ESPN had an article last week advocating the case of Carlos Beltran for the Hall of Fame. This caught me off guard. Beltran has been a nice player, and a key member of several playoff teams, but at no point in his career would I have thought of him as one of the top five or ten players in the major leagues. His highest ranking in the MVP vote was fourth in 2006 and he was only in the top ten one other time, so the popular perception of him appears to be similar to mine.
So that got me to thinking: what exactly constitutes a Hall of Famer? Usually we can look at a player’s raw stats and say whether the meet the threshold of a Hall of Fame career. But that has undergone several changes in the past few decades. Whereas twenty years ago a pitcher would have needed to win 250+ games to be considered for enshrinement, we now know that wins are not the best measure of a pitcher’s performance, and 250 wins are probably out of reach for all but a few pitchers in an era when few pitchers get more than 25 decisions in a season. Steroids have also skewed the conversation. Beltran has never been implicated in the PED scandals, but does the fact that the players with the biggest numbers from this era have disqualified themselves mean that the next guys on the list get in or that nobody does? Hard to say.
When I struggle to figure out an issue like this, I generally fall back on math to come up with an answer. Here’s the raw data: there have been about 17,500 players on major league rosters since the major leagues began, and there are 208 players in the Hall of Fame, which works out to about 1.2%. With thirty major league teams, there are 750 players currently on active rosters – let’s say eight or nine hundred if you count guys on the disabled list, guys who are suspended, or whatever else can lead to a guy being on a roster but not playing. (When I was a kid guys missed a couple of games every year to serve in the Army Reserves. Can you see A-Rod doing that?) Anyway, 1.2% of 900 is about eleven, so we can infer that there are about eleven guys currently on major league rosters who will end up in the Hall of Fame. Since the distribution of great players over time probably looks like a bell curve, the range of current players is probably between five and fifteen; it is very unlikely that there are actually, say, twenty or more future Hall of Famers currently playing.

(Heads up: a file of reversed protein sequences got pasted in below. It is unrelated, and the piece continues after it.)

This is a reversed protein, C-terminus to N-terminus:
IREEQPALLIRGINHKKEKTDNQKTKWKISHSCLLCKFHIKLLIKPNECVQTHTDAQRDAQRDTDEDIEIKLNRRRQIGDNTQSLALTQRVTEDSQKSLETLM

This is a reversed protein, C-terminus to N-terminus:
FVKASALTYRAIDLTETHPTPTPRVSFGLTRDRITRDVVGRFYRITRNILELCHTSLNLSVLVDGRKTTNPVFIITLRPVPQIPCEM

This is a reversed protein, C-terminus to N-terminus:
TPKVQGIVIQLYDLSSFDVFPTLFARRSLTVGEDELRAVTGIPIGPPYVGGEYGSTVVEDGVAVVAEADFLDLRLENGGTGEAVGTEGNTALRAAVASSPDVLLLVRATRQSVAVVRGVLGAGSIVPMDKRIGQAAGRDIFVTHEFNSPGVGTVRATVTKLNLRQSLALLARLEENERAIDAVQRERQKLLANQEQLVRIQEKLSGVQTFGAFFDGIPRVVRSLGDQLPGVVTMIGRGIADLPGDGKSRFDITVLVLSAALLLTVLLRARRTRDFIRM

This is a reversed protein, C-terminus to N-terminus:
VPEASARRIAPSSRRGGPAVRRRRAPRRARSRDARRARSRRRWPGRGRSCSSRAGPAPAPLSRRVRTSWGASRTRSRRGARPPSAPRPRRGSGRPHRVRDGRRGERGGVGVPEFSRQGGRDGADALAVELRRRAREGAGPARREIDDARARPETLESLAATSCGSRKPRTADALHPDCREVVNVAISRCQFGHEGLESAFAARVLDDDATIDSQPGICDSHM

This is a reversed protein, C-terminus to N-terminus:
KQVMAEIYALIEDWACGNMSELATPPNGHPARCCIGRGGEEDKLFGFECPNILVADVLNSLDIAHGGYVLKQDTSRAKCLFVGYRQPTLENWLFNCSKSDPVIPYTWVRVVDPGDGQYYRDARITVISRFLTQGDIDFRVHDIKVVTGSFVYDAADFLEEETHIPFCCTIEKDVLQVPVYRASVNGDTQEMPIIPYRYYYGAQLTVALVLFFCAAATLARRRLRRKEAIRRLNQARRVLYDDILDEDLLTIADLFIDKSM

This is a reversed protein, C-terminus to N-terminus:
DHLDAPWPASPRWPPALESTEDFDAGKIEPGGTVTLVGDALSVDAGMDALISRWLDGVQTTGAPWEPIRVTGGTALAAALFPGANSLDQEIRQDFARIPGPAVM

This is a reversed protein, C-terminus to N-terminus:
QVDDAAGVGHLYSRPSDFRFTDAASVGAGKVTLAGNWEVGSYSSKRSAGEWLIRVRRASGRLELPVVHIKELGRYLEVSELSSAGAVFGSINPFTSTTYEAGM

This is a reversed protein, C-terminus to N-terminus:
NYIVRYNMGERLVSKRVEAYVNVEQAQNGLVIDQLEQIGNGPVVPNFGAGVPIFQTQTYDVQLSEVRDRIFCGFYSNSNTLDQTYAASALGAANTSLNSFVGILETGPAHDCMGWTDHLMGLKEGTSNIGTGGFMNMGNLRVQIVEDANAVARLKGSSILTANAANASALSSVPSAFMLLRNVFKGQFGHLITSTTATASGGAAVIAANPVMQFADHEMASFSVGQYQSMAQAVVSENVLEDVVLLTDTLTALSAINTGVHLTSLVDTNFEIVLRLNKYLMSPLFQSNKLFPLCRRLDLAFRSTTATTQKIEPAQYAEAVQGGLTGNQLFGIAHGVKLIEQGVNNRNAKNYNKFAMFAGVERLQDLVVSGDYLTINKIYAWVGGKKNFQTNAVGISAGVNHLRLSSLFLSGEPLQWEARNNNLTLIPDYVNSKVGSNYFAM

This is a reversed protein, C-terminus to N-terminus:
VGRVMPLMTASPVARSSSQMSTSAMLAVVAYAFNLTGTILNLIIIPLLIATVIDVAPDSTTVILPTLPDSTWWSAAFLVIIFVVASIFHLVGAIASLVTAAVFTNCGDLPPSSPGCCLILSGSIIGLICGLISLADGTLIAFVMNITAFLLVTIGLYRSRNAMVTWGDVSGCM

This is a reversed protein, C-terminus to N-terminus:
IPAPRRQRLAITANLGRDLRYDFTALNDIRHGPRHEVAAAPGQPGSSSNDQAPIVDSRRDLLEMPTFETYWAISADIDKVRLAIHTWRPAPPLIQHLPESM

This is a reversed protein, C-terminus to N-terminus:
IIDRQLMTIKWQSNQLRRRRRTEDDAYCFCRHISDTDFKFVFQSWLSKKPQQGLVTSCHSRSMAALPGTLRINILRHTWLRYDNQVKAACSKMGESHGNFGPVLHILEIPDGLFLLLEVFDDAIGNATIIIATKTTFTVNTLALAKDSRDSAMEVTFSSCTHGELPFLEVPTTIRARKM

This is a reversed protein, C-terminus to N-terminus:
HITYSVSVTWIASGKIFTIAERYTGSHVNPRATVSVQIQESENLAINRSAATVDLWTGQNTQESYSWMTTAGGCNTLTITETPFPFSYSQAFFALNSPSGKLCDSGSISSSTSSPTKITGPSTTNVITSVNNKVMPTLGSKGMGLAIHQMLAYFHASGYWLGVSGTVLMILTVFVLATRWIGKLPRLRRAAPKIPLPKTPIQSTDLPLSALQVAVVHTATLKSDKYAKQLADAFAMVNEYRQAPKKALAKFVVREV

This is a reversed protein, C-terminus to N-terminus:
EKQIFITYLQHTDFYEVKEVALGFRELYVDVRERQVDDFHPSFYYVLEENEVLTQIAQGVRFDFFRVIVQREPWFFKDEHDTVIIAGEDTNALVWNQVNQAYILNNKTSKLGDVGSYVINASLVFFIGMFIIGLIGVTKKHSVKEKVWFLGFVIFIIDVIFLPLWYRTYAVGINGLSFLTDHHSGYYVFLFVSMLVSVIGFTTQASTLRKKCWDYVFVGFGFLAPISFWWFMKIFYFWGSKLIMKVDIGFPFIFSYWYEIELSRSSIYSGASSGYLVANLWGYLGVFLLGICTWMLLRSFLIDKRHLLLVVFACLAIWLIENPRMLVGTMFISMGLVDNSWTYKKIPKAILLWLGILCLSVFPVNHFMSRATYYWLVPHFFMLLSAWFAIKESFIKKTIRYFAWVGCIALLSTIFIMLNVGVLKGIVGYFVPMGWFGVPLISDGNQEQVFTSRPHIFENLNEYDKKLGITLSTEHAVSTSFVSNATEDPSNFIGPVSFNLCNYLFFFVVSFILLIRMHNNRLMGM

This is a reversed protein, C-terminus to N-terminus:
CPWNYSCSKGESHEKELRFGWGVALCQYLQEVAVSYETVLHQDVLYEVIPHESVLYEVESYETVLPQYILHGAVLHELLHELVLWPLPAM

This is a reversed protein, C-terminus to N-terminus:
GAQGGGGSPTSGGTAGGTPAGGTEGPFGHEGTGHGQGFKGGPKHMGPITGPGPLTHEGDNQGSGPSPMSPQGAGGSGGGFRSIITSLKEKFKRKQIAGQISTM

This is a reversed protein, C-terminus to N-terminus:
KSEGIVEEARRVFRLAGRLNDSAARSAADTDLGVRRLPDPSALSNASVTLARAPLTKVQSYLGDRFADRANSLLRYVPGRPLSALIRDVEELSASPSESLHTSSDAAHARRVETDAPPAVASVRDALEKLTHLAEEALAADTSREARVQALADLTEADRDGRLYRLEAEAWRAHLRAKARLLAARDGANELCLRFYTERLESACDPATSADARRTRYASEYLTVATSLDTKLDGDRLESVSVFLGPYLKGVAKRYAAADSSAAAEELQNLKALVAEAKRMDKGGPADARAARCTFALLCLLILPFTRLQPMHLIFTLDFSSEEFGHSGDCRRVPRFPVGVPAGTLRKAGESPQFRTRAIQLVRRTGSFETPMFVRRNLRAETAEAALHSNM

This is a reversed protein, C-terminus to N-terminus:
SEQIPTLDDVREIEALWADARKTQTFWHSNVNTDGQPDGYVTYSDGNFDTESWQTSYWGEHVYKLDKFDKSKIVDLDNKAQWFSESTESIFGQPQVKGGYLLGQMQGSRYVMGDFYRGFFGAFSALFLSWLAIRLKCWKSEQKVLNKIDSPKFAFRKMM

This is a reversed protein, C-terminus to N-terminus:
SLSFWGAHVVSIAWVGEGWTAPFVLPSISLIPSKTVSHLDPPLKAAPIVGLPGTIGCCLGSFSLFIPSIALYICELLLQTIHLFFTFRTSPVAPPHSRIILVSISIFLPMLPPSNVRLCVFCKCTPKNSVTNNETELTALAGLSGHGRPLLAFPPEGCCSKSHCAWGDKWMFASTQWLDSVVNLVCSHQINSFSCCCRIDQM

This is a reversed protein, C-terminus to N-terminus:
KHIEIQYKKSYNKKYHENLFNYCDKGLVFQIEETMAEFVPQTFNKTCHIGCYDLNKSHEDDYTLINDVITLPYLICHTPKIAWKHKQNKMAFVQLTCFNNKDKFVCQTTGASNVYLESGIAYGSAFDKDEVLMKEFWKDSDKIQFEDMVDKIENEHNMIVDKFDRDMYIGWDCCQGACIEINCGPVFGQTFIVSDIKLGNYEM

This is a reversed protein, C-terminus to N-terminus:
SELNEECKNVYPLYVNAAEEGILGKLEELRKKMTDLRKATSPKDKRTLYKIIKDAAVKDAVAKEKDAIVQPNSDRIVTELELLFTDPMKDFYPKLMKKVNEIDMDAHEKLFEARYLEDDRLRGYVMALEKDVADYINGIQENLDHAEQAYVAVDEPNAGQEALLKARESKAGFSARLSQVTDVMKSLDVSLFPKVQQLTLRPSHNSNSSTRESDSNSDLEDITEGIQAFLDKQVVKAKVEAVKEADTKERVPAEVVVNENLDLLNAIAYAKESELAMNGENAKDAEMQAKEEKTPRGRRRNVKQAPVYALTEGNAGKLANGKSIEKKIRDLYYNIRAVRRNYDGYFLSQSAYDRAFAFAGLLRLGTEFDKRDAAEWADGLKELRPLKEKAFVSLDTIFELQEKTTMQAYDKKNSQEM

How you view a particular player’s Hall of Fame chances depends on the stage of his career that he has reached. Players in their mid-to-late thirties and older can be assessed based on what they have already achieved, since it is rare for players that age to substantially alter the arc of their career. In other words, very few players who are not considered Hall of Famers when they reach their 35th birthday accomplish enough past that point to get themselves elected. At age 36, Beltran probably fits into this category. There are several players, however, who seem more likely to be locks than Beltran, such as Derek Jeter, Mariano Rivera, and Ichiro, to name a few. In addition, there are several players in this age range whose chances for the Hall will be hindered by their connection with steroids. This would include Alex Rodriguez and Jason Giambi, for certain.